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Friday, April 15, 2011

Terminal Server with Outlook 2007 and other problems.

Recently I was tasked with implementing Office 2007 in our Terminal Server environment.  We were running 2003 R2 for the OS, and the updated Office seemed fine at first.  At some point we hit some threshold, or maybe a patch is to blame, but the servers started to lock up.  This wasn't just a user session dumping, this was any person logged in to the server started to experience delays and errors, with the session eventually coming to a screeching halt.  The fun part was that I couldn't even reboot the server and would eventually need to fall back to a hard power off.  After working with our friends at Microsoft for a bit, it looked like the culprit may be something in Outlook.  The problem is that we had a project going live that required Office 2007 and I was out of time to fix it. In desperation, I stood up some 2008 R2 servers with Office 2007 and gave them to my users to try out.  Miracle of miracles, the servers didn't crash and everyone was able to work.  Great!  Now I can go back to other things, right?
Wrong.....
The next problem was with the integration between the CRM application and Outlook.  When they ran the application they would get the error "AppName solution cannot access Microsoft Outlook. Application was stopped".

Okay, I know it works for our desktop users, what is the difference?   Turns out that Office 2007 no longer ships with CDO included.  For this application to work, an add-on version of CDO was needed. This was a standard install for the desktop users, but they get apps from SCCM.  We don't get to use SCCM on the servers.
*Note: This error also occurs for the application, when it is run in the 64 bit version of Internet Explorer.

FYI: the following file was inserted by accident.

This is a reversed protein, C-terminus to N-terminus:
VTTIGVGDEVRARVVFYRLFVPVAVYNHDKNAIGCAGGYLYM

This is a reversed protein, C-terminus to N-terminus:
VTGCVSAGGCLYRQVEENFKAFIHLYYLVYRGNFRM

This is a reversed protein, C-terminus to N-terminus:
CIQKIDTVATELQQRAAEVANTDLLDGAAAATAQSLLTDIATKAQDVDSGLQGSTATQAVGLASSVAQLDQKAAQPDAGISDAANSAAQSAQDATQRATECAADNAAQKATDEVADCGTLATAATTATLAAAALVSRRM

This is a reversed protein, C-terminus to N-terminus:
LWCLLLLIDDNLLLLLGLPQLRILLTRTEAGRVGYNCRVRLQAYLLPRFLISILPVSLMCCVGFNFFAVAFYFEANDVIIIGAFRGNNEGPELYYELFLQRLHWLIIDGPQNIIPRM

A few minutes later, and CDO is installed. All should be good.

I ran the application, and Doh!, another message pops up.
"A program is trying to access e-mail addresses you have stored in Outlook.  Do you want to allow this?"
I am asked to allow the application to have access to my inbox. When I select the check box and pick a time, I am able to use the application, but the management team was not happy.  Users can do their jobs, but this prompt every time they use the application, or if they exceed the time while in the application, is unacceptable.  Back to the drawing board.

Now I'm a bit confused.  Desktop users don't get this prompt.  I'm told that nothing special was done to enable the application for the desktop users.  I used the exact same installation files that SCCM uses to install both Office and CDO for the desktop users. I did some digging and finally noticed a difference between the desktop and the server.  On the server, the Outlook Programmatic Access Security screen in the Trust Center looks like the following....
Notice the "Antivirus status". On the workstations, the text looked as follows.

It's the same installation... what's going on?  After even more research, I discovered the reason.  On non Server operating systems, there is a service called Windows Security Center (WSC). Outlook attempts to determine if the system is safe, by asking the WSC if antivirus is up to date, and patches have been applied.  Normally I don't really care about this.  We have antivirus on everything, and we apply all critical patches. This extra layer is a nice effort, but I don't really need it, and in this case it is inhibiting our ability to work.